The Donnell Fire in the Stanislaus National Forest in the Sierra Nevada mountains in Northern California, began on August 1, 2018, and was much smaller than other fires that burned throughout California in the state’s deadliest fire season on record. When the Donnell Fire began, Executive Director Jason Poisson had just opened Camp Jack Hazard to a group from another camp who had lost access to their facility due to another fire. That group, PSI World from San Francisco, had contacted Poisson only days prior, and Poisson had rushed to make the camp ready for an unscheduled group escaping the destructive effects of the large Mendocino Complex Fire, which had begun on July 27. The group spent five days at Camp Jack Hazard, during which the Donnell Fire began.
While the PSI World group was still on-site, Poisson and his staff prepared for an important annual event: the Camp Jack Hazard Annual Alumni Weekend. More than 50 camp alumni and their families would be coming to the camp for this annual event. This year, it would end with the gathered camp alumni being evacuated as the Donnell Fire raced up the mountain toward their camp. Poisson’s handling of that event, his communication with his camp’s community in the days that followed, and his role in the longer-term resuscitation of the nearly 100-year-old camp are this camp’s “phoenix” story.
Poisson first came to Camp Jack Hazard in 1992, when he was 16 years old. He came on the recommendation of a coworker at another camp, an adult mentor who encouraged him to put distance between himself and the trouble he was getting into in his hometown near the California coast. Poisson came to the camp as an assistant counselor — a volunteer job that paid nothing and required long shifts supervising children on backpacking trips in the backcountry of Stanislaus National Forest. Poisson says he felt immediately as though he was returning to a place he already knew, despite the fact that the camp was 200 miles from home. He stayed with the work, returning each summer as he rose through the ranks of camp staff to eventually become the camp director. The camp, at that time, was run by the YMCA of Stanislaus County. Poisson worked for the camp and the YMCA for 11 years.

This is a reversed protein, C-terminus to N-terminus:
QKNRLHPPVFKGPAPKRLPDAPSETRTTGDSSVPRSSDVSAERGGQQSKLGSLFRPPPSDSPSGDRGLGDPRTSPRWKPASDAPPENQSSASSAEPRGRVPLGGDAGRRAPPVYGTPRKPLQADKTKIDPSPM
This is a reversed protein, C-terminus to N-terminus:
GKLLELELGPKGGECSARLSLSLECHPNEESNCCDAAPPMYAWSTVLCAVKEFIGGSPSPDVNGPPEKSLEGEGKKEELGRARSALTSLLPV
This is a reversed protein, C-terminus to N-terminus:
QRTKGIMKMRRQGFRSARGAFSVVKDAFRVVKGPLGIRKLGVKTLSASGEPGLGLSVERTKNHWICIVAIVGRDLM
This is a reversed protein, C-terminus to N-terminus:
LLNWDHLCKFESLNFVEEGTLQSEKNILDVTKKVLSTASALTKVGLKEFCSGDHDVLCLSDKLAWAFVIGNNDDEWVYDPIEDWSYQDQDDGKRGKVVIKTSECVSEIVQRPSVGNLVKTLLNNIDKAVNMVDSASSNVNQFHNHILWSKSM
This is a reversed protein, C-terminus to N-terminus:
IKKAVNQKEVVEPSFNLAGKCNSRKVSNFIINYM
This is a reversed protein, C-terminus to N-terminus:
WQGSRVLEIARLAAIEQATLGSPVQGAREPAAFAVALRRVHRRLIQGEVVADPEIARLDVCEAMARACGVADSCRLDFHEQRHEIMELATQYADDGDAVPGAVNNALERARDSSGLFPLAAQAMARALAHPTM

During the years Poisson worked at the camp, he met his future wife, Emiley Horlak. Unlike Poisson, Horlak came from a family with long ties to Camp Jack Hazard. She attended the camp as a child, as had her mother before her. And as her mother had, Horlak and her two younger sisters eventually worked at the camp.
Horlak and Poisson were counselors together, and eventually worked together as co-directors of the camp. He proposed to her at the camp, in the dining hall that serves as the center of camp social activity, in front of the collected young staff in 2000. They both worked for the YMCA in Modesto during the off-season.
Even after leaving their camp jobs, the Poissons remained informally involved. Both were now working as local high school teachers — Poisson was known as “Mr. Fish” among his students — and they encouraged some of their students to apply to work at the summer camp. The Poisson home became an informal meeting place and Poissons mentors for the newer staff running the camp, many of whom had been junior staff when the Poissons were camp directors.
The Poissons learned through that mentorship that the camp was struggling. The YMCA of Stanislaus County was having financial problems and, in 2007, completely shuttered its Modesto facility, which had included a gym, two pools, racquetball courts, and a range of childcare programs. The 45-year-old facility was sold to pay off some of the more than $2-million debt that the YMCA had accumulated.
Selling the facility meant closing most of their programs, but the YMCA continued to support three programs that were not tied to the building: a youth sports league, an off-site daycare program, and the summer camp in the mountains. Without the feeder programs from the YMCA facility in Modesto, however, summer camp enrollment declined even further.
A Hundred-Year Legacy
Camp Jack Hazard began in 1924. The first decades involved simple tent camping among the pine forests and granite cliff faces of the Sierra Nevada mountains. Jack Hazard, an employee of the local YMCA, took groups of boys camping in the mountains during the summer. His wife, Buena Vista Hazard, eventually began taking groups of girls camping as well. The husband-and-wife team continued taking Modesto-area youth there each summer, and in 1928 the US Forest Service granted the group a permit to a permanent location.